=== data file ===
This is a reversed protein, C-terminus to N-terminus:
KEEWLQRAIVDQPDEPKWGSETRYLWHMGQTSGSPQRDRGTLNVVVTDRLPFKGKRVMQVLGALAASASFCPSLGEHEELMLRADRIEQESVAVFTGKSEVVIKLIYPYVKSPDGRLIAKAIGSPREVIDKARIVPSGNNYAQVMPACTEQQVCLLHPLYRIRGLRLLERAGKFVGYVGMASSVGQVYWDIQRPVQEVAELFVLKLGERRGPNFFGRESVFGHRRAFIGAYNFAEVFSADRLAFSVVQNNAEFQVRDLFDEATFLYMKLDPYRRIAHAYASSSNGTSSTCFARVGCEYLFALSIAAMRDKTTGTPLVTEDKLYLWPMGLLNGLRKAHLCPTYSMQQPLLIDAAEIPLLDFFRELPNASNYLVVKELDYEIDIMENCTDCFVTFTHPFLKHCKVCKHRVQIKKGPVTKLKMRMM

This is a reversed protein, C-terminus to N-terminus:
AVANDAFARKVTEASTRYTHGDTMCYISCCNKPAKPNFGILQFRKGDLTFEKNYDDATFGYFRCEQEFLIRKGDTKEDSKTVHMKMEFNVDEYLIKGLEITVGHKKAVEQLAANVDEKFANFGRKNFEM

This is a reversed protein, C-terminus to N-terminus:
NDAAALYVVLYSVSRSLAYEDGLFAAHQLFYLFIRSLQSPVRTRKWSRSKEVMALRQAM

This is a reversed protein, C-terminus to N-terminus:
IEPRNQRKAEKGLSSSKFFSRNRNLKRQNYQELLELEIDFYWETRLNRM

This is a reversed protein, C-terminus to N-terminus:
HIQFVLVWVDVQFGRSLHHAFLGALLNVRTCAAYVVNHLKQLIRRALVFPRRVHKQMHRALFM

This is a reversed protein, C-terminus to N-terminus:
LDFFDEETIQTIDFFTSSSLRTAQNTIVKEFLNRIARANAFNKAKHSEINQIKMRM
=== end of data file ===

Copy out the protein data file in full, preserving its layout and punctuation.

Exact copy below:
This is a reversed protein, C-terminus to N-terminus:
KEEWLQRAIVDQPDEPKWGSETRYLWHMGQTSGSPQRDRGTLNVVVTDRLPFKGKRVMQVLGALAASASFCPSLGEHEELMLRADRIEQESVAVFTGKSEVVIKLIYPYVKSPDGRLIAKAIGSPREVIDKARIVPSGNNYAQVMPACTEQQVCLLHPLYRIRGLRLLERAGKFVGYVGMASSVGQVYWDIQRPVQEVAELFVLKLGERRGPNFFGRESVFGHRRAFIGAYNFAEVFSADRLAFSVVQNNAEFQVRDLFDEATFLYMKLDPYRRIAHAYASSSNGTSSTCFARVGCEYLFALSIAAMRDKTTGTPLVTEDKLYLWPMGLLNGLRKAHLCPTYSMQQPLLIDAAEIPLLDFFRELPNASNYLVVKELDYEIDIMENCTDCFVTFTHPFLKHCKVCKHRVQIKKGPVTKLKMRMM

This is a reversed protein, C-terminus to N-terminus:
AVANDAFARKVTEASTRYTHGDTMCYISCCNKPAKPNFGILQFRKGDLTFEKNYDDATFGYFRCEQEFLIRKGDTKEDSKTVHMKMEFNVDEYLIKGLEITVGHKKAVEQLAANVDEKFANFGRKNFEM

This is a reversed protein, C-terminus to N-terminus:
NDAAALYVVLYSVSRSLAYEDGLFAAHQLFYLFIRSLQSPVRTRKWSRSKEVMALRQAM

This is a reversed protein, C-terminus to N-terminus:
IEPRNQRKAEKGLSSSKFFSRNRNLKRQNYQELLELEIDFYWETRLNRM

This is a reversed protein, C-terminus to N-terminus:
HIQFVLVWVDVQFGRSLHHAFLGALLNVRTCAAYVVNHLKQLIRRALVFPRRVHKQMHRALFM

This is a reversed protein, C-terminus to N-terminus:
LDFFDEETIQTIDFFTSSSLRTAQNTIVKEFLNRIARANAFNKAKHSEINQIKMRM